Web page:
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Kamikaze Robots

For: Mobile

You'll never guess what robots of the future will get up to

Product: Kamikaze Robots | Developer: Sumea | Publisher: Digital Chocolate | Format: Mobile | Genre: Casual | Players: 1 | Format: J2ME | File size: 538KB | Reviewed on: K810i other handsets | Version: Europe
Kamikaze Robots Mobile, thumbnail 1
It's said that simple ideas are often the best, and that seems to be an adage Digital Chocolate is currently using to its advantage.

You see, while other mobile game publishers clamour to make visually more impressive, feature-packed games, DC is keeping it simple and delivering games that'd give Tetris a run for its money in terms of addictiveness. Its recent Tornado Mania 3D, for instance, was a joyfest of a one-button game. And even if Bumper Car City doesn't match it for long-term thrills, it nevertheless shares the publisher's current game mechanic philosophy. Both titles are perfectly suited to mobile phones and more playable than the majority of more complex alternatives.

Following in the footsteps of the above two examples is Kamikaze Robots. The game is set in a distant future where powerful, sophisticated machines build their own mechanical giants to bounce down hills for entertainment. It'd almost be a sad, bleak thought if the kamikaze robots in question weren't so cute, and if bouncing them down hills wasn't so much fun.

You start the game as the most basic of droids. Like each of the subsequent 28 races, the first begins with you perched at the top of a jagged, bumpy hill, where a large mechanical foot kicks your bot's bot. Your avatar then begins to tumble down the hill, spinning as he does so. Your job consists of making sure his feet always hit the ground when he lands. That's because landing on any other body part damages your robot and if he explodes before you've reached the finish line, you'll lose the race.

As you fall, you automatically spin clockwise. The only button used in the game reverses the spinning, enabling you to try and line up each bounce.

Which isn't quite as easy as it sounds. The more you allow your robot to spin, the more speed he picks up and the longer the subsequent bounce. So it's important to get the timing and flow right. Landing on the robot's back foot will slow him down, while landing flat on both feet sends him straight up, so to get down the hill the quickest, you need to propel him forwards the best you can.

As mentioned, failing to land cat-like leads to damage. Your robot's four limbs will begin to loosen, then fall off. They actually work loose even when you do land properly, but it takes longer. Once your robot is reduced to a body and head, it's almost game over.

Almost, but not quite, because those kamikaze robots have one final trick up the sleeves they lost further up the hill. Upon landing for the last time without limbs, then, your robots head will fly off and – if you angled the landing right – go rocketing in the direction of the finish line. If the head crosses it before the other robots, you can still win. In fact, deliberately wrecking your robot for a speedy finish is sometimes a good tactic to use.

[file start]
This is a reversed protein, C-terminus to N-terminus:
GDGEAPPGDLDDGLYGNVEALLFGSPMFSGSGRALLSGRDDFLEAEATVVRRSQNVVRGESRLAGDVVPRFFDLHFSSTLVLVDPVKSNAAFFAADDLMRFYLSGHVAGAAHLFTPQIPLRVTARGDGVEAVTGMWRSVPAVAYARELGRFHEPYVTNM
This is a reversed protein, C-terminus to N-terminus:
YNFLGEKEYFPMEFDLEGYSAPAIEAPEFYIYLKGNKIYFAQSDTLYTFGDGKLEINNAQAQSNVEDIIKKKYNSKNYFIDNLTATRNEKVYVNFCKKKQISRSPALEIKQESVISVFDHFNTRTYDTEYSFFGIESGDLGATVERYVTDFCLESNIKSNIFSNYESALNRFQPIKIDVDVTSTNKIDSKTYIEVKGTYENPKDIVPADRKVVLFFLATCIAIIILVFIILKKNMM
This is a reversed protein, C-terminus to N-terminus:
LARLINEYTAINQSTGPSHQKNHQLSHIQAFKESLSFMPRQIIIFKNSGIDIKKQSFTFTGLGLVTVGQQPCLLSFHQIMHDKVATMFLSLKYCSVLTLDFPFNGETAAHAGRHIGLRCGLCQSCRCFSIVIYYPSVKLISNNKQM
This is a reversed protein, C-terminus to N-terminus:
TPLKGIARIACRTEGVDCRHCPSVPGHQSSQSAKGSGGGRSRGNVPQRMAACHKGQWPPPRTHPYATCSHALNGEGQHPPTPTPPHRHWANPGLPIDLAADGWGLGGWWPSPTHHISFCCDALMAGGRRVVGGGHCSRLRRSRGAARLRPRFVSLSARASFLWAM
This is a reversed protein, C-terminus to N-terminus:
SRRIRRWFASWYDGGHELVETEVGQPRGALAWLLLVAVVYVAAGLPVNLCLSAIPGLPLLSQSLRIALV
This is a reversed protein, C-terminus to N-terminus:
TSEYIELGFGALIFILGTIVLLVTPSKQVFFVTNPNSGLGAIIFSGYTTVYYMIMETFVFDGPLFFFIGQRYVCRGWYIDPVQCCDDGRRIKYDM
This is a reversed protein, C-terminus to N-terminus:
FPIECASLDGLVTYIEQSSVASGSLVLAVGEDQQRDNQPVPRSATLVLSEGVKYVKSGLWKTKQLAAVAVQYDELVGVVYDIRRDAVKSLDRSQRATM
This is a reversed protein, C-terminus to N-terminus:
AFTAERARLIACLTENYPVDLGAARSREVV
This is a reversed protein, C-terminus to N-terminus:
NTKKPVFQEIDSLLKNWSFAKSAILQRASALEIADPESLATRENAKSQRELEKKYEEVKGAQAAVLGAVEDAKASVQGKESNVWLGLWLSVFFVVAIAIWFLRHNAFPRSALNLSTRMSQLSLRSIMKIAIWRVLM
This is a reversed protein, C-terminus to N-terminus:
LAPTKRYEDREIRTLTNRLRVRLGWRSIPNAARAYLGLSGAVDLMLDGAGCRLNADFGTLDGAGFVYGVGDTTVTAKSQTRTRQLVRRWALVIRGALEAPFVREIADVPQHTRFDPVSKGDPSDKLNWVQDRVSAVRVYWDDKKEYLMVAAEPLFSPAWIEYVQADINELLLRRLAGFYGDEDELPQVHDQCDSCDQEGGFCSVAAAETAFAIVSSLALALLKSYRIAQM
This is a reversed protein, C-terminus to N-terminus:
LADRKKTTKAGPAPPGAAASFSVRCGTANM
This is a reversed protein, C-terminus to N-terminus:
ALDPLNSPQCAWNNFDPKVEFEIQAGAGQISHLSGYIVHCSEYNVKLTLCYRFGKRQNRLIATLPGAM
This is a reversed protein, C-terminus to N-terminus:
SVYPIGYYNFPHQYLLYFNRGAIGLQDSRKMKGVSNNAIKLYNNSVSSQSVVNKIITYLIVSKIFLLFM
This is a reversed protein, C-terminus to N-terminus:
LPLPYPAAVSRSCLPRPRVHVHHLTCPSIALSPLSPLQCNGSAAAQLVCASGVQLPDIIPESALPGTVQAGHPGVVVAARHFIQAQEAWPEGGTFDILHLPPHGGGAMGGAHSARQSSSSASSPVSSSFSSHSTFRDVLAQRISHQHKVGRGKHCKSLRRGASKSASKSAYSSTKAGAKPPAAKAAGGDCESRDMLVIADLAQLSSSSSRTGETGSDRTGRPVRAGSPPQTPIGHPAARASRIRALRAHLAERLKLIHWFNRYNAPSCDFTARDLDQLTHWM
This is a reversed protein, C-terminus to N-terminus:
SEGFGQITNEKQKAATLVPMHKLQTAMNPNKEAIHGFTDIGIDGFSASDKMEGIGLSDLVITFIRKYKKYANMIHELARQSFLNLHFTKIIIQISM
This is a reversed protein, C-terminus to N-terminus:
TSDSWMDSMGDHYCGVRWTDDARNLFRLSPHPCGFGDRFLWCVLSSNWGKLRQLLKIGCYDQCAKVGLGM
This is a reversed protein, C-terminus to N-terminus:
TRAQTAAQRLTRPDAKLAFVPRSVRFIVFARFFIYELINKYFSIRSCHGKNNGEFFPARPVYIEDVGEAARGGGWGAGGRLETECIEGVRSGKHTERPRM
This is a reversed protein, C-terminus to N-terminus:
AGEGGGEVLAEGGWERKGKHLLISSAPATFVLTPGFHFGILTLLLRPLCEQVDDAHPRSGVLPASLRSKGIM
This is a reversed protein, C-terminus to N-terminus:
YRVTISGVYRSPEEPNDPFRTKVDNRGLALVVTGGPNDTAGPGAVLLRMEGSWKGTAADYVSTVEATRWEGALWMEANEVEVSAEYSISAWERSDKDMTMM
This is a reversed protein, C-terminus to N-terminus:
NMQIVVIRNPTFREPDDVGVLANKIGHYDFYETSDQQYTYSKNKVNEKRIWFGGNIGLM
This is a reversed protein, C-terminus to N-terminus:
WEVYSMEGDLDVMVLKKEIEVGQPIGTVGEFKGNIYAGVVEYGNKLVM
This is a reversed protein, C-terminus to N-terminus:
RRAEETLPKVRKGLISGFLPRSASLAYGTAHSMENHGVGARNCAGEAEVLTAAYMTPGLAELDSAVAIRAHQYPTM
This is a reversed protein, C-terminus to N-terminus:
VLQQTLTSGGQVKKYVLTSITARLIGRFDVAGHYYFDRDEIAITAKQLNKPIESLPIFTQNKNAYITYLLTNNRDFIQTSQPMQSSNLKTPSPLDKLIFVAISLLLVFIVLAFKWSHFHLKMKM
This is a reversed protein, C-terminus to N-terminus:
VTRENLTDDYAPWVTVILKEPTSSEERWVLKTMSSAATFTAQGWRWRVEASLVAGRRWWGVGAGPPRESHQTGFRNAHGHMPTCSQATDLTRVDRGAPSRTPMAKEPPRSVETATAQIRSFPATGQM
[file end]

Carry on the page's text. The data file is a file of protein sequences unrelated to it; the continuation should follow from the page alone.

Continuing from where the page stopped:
If all of this wasn't enough – and, believe us, you'll be hooked within minutes – there's an additional element in the form of chips you can win. Four are available per race, awarded for finishing first and also for completing a requisite number of spins in one jump, reaching a minimum required height and covering a certain amount of ground.

The chips begin as an added extra – traded in after each event for extra stamina, spin, jump and explosive skills – but soon become vital in order to progress. Luckily, you can go back to previous races to win additional chips so as to boost your bot's abilities and successfully take on the harder opponents.

Robot bouncing turns out to be incredibly addictive, not to mention beautifully quirky and original. It helps, too, that the game's physics model almost always feels spot on.

The 29 races don't take too long to complete – especially when you can easily be absorbed by the game for three hours straight – but there's plenty more than just the Tournament mode to keep you occupied. The Quick Play race enables up to four players to compete against one another's ghost robots, and there's even an online leaderboard offering new scores to beat.

Who'd have thought robots pushing one another down steep hills would prove this much fun? Sure, we love droids, but we never saw this one coming. Give it a go – you'll lose hours of your life and thank the game for every minute.
Kamikaze Robots
Reviewer photo
Kath Brice | 10 October 2007
The ideal pick-up-and-play game: simple, original, endearing and dangerously addictive
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